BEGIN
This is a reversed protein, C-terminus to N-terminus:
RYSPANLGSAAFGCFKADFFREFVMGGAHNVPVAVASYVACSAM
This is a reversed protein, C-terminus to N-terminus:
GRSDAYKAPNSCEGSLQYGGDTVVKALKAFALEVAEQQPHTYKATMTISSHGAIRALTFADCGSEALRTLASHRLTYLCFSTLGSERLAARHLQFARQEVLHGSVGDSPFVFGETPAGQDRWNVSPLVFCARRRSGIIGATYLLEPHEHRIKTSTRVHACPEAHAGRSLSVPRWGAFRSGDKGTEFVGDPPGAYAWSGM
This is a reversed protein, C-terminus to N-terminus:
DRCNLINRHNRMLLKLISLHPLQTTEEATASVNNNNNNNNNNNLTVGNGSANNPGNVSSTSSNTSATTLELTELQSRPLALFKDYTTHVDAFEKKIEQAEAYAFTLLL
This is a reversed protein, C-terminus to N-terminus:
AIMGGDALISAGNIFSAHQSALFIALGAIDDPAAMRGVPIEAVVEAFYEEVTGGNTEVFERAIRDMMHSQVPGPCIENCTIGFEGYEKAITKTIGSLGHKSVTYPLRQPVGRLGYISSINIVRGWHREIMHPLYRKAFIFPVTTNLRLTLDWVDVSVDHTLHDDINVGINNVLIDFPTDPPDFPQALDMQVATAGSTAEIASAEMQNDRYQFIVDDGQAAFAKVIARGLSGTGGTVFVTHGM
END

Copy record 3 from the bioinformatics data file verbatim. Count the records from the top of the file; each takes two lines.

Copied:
This is a reversed protein, C-terminus to N-terminus:
DRCNLINRHNRMLLKLISLHPLQTTEEATASVNNNNNNNNNNNLTVGNGSANNPGNVSSTSSNTSATTLELTELQSRPLALFKDYTTHVDAFEKKIEQAEAYAFTLLL